At 41 years old Phil had entered the London Marathon ballot many times but when he was finally successful, one thing was certain; he would be doing it to raise money for the RAF Benevolent Fund.
On Sunday, Phil took to the streets of London with nine other RAF Benevolent Fund runners and completed the 26.2 mile course in memory of his father, Philip.
Philip Holdway, who Phil was named after, served in the RAF as a master air electronics operator for 37 years but sadly passed away unexpectedly in 2015. Philip's father was an enthusiastic volunteer and fundraiser for the RAF Benevolent Fund and many other charities and was awarded an MBE for his efforts.
Phil was keen to follow in his father's footsteps by supporting the Fund – the RAF's leading welfare charity – and has raised an amazing £3,000.
Before the race, Phil admitted that although he was mentally prepared, he feared his body would let him down as he had no experience of running.
As part of his training, Phil, who lives in Cromer, joined a local running club and followed a 16-week, couch to marathon programme. His full time job as an Emergency Medical Technician for the East of England Ambulance Service means that he works shifts and so fitting in the training was difficult at times. Phil was often finishing long night shifts and heading out for night time runs in the cold winter weather.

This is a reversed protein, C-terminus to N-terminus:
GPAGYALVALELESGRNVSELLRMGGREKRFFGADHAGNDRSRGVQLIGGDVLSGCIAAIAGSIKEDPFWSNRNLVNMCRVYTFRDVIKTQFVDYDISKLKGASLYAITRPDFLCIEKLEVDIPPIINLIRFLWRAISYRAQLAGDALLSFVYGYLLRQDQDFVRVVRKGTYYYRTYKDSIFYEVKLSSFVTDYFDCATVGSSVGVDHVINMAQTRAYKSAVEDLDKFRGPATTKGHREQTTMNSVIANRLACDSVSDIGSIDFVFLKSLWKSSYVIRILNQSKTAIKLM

His perseverance and dedication is commendable as not only did he complete the London Marathon in five hours and 43 minutes he has lost three stone in the lead up.
Phil says: "Since giving up beer in January and following my 16 week training programme, I have lost three stone. My colleagues at work have nicknamed me 'The Hoff' since a photo of me running on the beach was published in a local paper.
"The day was absolutely fantastic, I loved it. I’m already looking at next year's ballot and thinking about entering again. The atmosphere was incredible and having the crowds screaming your name is crazy. By mile 20 I was on auto pilot and felt as though I was having an out of body experience but having the support of my family was great and really kept me going."
Phil was supported by the RAF Benevolent Fund cheerers as well as his family including his partner, sister and mother. Phil had the words 'Boody' printed on the back of his running vest, a nickname for his six-year-old daughter who also came to cheer her father along on the day.